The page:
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A new study by researcher Alison Clayton analyzes the reported, limited benefits of “gender-affirming care” in light of the placebo effect. The Society for Evidence-Based Gender Medicine reports that:

“Clayton argues that the findings of modest ‘benefits’ of hormonal and surgical ‘affirming’ interventions are compromised by the placebo effect—the expectation of benefits heavily promoted by enthusiastic providers, and indeed the entire cultural narrative.  Clayton poses the next logical question: If the placebo effect is not only in play but is also likely responsible for the reported short-term benefits, is that a problem—as long as the patient gets better? Clayton’s overview of the significant health risks of euphemistically-termed ‘gender-affirming’ interventions is a powerful reminder of why, while the ‘placebo effect’ is a welcome addition to the plethora of ways in which medical treatment may help patients, it should only be called upon when the treatment itself has proven net-beneficial in a controlled trial—something that has never occurred in pediatric gender medicine.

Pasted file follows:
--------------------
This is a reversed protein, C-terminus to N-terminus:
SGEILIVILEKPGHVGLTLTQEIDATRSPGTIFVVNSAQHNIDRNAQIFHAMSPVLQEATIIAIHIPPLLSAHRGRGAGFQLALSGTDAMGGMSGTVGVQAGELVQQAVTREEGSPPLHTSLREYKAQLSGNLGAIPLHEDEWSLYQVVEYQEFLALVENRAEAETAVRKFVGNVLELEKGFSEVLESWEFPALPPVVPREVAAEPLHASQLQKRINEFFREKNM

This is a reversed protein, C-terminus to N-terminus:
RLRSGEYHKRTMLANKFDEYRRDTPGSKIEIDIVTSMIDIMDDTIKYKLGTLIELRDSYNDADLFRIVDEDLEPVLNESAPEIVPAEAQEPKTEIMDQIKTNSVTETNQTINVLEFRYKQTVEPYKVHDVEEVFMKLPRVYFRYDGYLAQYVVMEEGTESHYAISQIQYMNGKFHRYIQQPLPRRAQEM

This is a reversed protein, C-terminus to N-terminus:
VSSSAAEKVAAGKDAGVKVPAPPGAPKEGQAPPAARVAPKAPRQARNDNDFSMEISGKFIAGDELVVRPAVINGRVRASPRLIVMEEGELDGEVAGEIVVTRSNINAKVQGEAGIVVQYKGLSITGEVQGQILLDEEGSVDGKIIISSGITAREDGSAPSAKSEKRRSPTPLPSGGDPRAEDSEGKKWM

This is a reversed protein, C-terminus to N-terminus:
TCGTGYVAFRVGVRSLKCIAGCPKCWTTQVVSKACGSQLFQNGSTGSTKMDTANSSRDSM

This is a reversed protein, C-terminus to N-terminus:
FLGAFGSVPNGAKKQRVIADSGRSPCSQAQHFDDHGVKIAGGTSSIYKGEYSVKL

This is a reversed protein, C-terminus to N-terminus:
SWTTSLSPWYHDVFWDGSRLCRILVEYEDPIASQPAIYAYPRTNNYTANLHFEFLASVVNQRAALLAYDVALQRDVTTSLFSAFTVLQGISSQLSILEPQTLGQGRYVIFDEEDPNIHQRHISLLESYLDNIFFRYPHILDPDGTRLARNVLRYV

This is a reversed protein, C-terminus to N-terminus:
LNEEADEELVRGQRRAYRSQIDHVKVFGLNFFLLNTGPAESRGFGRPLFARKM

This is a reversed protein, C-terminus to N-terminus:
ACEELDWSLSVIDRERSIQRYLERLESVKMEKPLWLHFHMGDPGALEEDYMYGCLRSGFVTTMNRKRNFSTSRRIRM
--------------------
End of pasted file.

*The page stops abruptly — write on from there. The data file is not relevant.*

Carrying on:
Short-term benefits from placebo effects are common and may even endure, depending on the condition (e.g., they may aid in treatment of heart disease and depression, but do not shrink tumors). However, the price that young gender dysphoric patients will pay for the benefits of the “placebo” effects is unacceptably high, as it involves infertility, sexual side effects, and a growing list of medical health risks—along with the certainty of lifelong medical patienthood and the risk of regret over irreversible interventions. Currently, as many as 30% of individuals (19% of natal males and 36% of natal females) who initiate “gender-affirming” interventions, stop them 4 years later; however the harmful effects of these interventions are often life-long.”